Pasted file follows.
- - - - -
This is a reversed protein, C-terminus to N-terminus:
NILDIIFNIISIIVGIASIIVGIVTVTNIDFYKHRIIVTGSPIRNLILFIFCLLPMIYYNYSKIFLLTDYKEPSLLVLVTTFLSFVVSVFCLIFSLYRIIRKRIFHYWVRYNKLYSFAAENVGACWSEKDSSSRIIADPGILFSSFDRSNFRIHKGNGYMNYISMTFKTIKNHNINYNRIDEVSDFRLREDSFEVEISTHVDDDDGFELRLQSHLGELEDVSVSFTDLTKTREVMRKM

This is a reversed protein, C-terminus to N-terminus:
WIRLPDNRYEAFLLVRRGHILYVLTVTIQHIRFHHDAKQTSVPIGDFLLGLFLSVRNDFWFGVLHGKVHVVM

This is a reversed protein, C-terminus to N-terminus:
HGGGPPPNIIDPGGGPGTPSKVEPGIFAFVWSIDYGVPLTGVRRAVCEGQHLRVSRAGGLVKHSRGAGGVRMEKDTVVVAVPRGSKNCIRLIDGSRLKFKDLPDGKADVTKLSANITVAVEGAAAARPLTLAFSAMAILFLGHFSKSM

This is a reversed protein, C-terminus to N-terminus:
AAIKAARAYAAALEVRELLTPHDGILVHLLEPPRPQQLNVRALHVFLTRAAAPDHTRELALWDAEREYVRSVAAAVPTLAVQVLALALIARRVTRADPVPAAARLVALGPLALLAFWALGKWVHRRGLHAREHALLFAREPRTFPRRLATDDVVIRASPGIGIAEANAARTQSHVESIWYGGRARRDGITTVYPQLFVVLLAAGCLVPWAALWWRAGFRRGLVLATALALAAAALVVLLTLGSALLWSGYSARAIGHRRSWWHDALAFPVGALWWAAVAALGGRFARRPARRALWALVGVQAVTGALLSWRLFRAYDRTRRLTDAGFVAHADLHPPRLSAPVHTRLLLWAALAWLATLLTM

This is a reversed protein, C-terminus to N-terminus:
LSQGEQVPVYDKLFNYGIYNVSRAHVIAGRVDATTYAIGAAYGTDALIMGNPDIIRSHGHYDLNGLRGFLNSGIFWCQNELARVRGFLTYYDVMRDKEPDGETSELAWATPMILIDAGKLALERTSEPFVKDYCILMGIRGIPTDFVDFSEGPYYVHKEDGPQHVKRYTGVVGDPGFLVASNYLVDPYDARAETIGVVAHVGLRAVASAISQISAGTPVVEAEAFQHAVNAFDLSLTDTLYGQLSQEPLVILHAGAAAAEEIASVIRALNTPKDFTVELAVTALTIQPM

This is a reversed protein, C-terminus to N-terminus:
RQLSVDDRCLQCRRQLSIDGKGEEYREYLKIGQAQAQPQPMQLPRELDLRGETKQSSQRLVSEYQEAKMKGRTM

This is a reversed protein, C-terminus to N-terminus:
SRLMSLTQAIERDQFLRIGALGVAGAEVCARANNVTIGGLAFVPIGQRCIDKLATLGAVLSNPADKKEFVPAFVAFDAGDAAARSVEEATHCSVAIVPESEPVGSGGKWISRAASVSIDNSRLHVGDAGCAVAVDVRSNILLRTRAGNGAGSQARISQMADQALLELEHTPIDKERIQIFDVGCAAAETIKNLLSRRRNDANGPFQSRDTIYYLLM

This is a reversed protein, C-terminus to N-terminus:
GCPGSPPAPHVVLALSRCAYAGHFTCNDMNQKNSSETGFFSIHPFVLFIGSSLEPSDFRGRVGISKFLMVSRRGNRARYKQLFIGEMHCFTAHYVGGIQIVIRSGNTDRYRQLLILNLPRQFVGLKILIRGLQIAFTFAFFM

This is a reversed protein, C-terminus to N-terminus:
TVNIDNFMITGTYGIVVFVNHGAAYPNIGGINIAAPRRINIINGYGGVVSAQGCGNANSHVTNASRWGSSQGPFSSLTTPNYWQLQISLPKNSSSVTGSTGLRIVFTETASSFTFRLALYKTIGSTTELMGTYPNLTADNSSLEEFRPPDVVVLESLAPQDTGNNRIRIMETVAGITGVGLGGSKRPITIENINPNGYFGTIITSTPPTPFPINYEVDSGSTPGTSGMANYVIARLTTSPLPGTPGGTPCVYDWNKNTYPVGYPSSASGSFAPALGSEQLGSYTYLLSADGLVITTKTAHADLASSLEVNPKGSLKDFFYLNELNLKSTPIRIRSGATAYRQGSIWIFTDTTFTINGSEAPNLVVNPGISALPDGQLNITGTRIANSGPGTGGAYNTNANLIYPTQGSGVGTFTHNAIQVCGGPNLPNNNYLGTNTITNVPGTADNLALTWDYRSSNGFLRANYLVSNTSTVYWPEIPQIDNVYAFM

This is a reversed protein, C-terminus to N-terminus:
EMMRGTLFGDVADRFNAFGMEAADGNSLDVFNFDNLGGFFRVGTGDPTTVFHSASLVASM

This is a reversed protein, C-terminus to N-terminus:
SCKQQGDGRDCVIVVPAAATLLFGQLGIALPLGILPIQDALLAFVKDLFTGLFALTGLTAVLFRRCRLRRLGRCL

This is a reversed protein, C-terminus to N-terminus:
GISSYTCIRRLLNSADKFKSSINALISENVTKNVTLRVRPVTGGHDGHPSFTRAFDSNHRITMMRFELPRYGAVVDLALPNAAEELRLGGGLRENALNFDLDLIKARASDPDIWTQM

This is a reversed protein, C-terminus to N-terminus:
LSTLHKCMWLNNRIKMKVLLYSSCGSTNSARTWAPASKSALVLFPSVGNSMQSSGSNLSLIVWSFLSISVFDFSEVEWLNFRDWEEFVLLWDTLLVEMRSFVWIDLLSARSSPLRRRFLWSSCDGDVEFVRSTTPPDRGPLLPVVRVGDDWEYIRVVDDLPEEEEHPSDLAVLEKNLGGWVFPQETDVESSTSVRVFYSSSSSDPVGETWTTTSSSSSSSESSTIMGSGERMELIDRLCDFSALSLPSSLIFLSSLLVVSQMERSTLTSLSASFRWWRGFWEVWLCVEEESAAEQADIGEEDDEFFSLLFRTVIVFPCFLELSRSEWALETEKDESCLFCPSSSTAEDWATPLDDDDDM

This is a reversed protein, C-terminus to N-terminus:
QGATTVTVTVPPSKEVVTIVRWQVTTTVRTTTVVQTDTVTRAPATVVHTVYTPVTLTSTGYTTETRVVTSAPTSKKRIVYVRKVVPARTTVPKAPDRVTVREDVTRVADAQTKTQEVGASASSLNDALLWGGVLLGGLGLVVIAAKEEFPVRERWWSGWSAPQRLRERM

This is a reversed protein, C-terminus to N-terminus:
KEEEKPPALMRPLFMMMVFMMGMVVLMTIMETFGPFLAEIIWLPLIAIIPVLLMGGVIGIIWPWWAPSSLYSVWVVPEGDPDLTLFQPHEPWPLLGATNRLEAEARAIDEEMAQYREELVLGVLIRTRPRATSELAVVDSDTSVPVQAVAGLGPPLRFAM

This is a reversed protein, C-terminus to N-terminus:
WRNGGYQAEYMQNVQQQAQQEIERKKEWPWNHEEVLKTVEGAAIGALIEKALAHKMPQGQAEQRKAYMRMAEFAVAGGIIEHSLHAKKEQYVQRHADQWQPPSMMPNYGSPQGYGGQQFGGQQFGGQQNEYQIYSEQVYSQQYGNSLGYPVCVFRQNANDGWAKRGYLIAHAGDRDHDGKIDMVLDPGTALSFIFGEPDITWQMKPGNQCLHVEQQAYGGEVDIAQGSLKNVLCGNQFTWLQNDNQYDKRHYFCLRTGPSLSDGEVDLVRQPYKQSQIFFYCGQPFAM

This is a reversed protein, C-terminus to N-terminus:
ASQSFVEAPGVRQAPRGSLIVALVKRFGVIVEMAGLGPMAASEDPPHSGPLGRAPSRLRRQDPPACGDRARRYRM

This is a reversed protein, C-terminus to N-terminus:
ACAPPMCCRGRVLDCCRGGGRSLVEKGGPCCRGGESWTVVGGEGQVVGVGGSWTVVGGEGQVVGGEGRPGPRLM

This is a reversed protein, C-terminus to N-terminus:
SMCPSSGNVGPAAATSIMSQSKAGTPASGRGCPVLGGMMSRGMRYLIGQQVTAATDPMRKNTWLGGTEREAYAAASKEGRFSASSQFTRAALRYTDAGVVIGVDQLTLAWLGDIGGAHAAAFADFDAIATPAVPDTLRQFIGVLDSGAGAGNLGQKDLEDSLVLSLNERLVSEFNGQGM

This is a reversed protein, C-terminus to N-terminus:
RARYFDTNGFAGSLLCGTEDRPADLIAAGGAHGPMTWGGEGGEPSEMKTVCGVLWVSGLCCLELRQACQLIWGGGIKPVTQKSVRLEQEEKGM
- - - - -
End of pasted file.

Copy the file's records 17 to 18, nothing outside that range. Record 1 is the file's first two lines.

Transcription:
This is a reversed protein, C-terminus to N-terminus:
ASQSFVEAPGVRQAPRGSLIVALVKRFGVIVEMAGLGPMAASEDPPHSGPLGRAPSRLRRQDPPACGDRARRYRM

This is a reversed protein, C-terminus to N-terminus:
ACAPPMCCRGRVLDCCRGGGRSLVEKGGPCCRGGESWTVVGGEGQVVGVGGSWTVVGGEGQVVGGEGRPGPRLM